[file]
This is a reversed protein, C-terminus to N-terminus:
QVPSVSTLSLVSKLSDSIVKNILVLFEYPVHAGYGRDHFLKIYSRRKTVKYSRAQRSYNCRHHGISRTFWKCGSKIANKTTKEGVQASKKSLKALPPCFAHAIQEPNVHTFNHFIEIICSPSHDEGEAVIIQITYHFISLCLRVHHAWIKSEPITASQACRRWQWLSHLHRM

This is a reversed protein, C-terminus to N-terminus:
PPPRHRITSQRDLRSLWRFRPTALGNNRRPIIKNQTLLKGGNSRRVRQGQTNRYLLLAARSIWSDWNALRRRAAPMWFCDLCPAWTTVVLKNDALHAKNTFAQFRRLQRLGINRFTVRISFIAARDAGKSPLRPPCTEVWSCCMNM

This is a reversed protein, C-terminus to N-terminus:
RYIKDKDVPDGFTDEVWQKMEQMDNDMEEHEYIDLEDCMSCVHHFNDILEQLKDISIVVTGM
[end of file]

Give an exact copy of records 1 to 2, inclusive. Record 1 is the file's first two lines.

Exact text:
This is a reversed protein, C-terminus to N-terminus:
QVPSVSTLSLVSKLSDSIVKNILVLFEYPVHAGYGRDHFLKIYSRRKTVKYSRAQRSYNCRHHGISRTFWKCGSKIANKTTKEGVQASKKSLKALPPCFAHAIQEPNVHTFNHFIEIICSPSHDEGEAVIIQITYHFISLCLRVHHAWIKSEPITASQACRRWQWLSHLHRM

This is a reversed protein, C-terminus to N-terminus:
PPPRHRITSQRDLRSLWRFRPTALGNNRRPIIKNQTLLKGGNSRRVRQGQTNRYLLLAARSIWSDWNALRRRAAPMWFCDLCPAWTTVVLKNDALHAKNTFAQFRRLQRLGINRFTVRISFIAARDAGKSPLRPPCTEVWSCCMNM